And this strategy clearly pays off.  Rated just under 5 stars on Yelp, customers consistently praise the store for its laid back vibe & super knowledgable staff, who can help you find what you’re looking for amidst their comprehensive new & used library, or at the very least, order it with a one day turnaround.

western religion, mark twain

oakland independent bookstores

I asked how they differentiate themselves and Paul said, “We excel at many genres , both new and used.  Our Literature/Fiction sections, new and used Mysteries and Science Fiction, great sale books, wonderful greeting card selection, a stellar children’s selection, excellent Minority Studies and History sections are some of our mainstays.”  And a relatively recent addition is their Rare Book Room, curated by Bob Fisher, also known for his sci-fi knowledge, among other genres.

mystery books, east bay independent bookstores

used children's books, east bay independent bookstores

Walden Pond Books, independent bookstore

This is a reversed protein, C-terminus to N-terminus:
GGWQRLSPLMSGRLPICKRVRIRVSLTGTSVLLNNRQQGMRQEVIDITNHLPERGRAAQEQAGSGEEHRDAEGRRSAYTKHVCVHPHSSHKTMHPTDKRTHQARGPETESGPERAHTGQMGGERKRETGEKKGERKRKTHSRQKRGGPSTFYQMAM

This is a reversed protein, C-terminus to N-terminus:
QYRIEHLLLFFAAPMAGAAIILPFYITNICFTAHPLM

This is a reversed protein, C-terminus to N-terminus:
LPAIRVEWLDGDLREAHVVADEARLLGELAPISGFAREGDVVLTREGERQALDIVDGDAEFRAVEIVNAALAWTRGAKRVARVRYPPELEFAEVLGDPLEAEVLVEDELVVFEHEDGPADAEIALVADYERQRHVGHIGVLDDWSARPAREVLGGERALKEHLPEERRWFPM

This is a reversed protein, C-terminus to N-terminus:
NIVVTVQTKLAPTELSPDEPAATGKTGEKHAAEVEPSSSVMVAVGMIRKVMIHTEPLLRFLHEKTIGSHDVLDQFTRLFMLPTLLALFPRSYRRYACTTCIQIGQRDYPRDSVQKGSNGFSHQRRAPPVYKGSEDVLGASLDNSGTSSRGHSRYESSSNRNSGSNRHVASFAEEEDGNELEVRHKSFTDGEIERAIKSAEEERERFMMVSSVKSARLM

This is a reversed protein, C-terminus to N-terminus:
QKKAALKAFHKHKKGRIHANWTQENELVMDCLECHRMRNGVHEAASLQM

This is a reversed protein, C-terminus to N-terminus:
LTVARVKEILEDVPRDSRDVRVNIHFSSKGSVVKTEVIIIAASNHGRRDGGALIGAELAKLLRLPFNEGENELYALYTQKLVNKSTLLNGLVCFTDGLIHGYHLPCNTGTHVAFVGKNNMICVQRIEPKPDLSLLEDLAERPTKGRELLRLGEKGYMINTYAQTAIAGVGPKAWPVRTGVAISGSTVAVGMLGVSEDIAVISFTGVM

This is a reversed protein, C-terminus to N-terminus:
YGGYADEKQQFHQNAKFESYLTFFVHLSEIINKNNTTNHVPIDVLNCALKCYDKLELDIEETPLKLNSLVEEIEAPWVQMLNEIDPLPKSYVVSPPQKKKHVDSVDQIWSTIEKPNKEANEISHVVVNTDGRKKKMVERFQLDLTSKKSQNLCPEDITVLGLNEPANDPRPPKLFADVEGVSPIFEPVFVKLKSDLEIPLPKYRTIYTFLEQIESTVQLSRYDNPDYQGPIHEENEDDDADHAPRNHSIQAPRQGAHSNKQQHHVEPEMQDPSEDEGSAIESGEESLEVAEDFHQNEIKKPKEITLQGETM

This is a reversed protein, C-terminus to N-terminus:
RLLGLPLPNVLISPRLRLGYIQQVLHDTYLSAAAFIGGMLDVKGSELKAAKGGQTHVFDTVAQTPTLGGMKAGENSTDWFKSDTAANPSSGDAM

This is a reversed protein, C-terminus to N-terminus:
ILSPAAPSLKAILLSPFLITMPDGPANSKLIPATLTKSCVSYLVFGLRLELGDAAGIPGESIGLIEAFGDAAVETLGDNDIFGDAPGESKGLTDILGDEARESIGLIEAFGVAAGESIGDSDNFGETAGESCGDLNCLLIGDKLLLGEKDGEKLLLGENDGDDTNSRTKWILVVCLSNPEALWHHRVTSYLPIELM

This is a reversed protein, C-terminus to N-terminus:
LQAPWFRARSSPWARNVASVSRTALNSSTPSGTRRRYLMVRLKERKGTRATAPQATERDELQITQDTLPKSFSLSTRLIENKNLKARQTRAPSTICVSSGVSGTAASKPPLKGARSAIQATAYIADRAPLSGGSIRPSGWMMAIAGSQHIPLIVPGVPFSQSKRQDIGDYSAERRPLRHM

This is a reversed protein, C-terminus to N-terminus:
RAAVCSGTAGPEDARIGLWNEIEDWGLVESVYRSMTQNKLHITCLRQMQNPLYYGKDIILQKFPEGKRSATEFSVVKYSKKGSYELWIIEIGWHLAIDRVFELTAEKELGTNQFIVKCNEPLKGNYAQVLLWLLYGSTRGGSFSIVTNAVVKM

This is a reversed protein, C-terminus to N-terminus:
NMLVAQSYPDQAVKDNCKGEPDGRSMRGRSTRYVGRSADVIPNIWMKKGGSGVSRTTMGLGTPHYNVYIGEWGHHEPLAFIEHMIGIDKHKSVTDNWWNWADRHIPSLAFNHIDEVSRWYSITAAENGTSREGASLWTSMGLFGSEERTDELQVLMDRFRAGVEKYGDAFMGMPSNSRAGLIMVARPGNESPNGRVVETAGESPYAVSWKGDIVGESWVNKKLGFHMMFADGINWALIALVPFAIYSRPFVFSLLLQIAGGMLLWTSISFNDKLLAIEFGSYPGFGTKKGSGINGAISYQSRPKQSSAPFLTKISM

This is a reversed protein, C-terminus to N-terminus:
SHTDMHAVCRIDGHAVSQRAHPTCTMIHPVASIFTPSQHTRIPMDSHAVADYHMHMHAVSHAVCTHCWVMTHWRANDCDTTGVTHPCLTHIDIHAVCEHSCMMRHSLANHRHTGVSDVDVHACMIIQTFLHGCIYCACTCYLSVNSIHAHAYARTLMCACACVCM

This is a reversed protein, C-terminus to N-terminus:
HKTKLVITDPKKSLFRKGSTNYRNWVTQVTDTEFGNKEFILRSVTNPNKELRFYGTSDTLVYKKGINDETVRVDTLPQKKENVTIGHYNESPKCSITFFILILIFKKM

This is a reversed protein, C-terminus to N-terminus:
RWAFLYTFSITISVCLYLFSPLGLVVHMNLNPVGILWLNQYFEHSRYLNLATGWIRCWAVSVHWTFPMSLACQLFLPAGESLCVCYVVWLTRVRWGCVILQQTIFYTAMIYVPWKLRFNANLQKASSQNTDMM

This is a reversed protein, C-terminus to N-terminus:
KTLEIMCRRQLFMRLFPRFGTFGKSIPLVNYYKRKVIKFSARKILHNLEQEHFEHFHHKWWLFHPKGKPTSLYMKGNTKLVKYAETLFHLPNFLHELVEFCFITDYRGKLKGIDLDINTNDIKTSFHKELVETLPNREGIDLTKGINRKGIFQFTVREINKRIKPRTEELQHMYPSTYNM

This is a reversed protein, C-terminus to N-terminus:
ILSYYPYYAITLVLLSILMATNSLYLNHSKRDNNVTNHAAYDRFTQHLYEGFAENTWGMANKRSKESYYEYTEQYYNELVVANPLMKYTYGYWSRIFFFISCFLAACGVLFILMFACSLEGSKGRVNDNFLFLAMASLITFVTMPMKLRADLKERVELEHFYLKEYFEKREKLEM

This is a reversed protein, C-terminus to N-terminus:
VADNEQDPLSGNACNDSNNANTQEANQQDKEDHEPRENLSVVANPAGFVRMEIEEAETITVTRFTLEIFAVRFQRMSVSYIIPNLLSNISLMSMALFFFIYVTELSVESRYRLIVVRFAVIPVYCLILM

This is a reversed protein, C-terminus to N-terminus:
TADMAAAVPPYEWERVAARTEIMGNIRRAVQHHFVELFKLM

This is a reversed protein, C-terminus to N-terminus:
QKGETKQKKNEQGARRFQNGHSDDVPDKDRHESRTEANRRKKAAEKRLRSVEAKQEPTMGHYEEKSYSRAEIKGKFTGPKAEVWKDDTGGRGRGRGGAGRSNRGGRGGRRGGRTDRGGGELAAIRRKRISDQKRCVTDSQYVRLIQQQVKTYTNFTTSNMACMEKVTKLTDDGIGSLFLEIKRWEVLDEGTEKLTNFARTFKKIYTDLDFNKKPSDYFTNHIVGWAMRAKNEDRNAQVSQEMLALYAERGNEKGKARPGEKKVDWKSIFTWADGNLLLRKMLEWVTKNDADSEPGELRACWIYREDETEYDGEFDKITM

So I’m going to be repeating this mantra for the next week or so. Get used to it. Embrace it. Act on it. “Support your local independent bookseller!”

It’s not just good for them, it’s good for the community, which means it’s good for you too. Did you know that money spent at locally owned business gets used/circulated more than seven (7) times within the city? Paul explains, “For every dollar spent at our store, at least $7 of aggregate commerce ‘happens’ in Oakland. When you shop at chains and Amazon, most of the money leave the community. It’s that simple.”

So go on… check out Walden Pond Books. There’s no time like the present and this is a wonderful store with a rich history in Oakland. Plus Father’s Day is just around the corner…

The Demise of Oakland’s Barnes & Noble…

So many of you already know that a few months ago, the only nationwide “chain” retailer of books located in Oakland, and the largest bookstore in our city limits, closed up shop. The Barnes & Noble at Jack London Square closed on January 31st due to declining sales… part of the company’s plan to close underperforming stores around the country.

This can be viewed in a number of ways… Certainly disappointing to many Jack London residents who no longer have this resource within walking distance, and disappointing from a financial perspective in that revenue is being taken away from our city. This store was a powerful magnet for shoppers in an area largely plagued by poor development.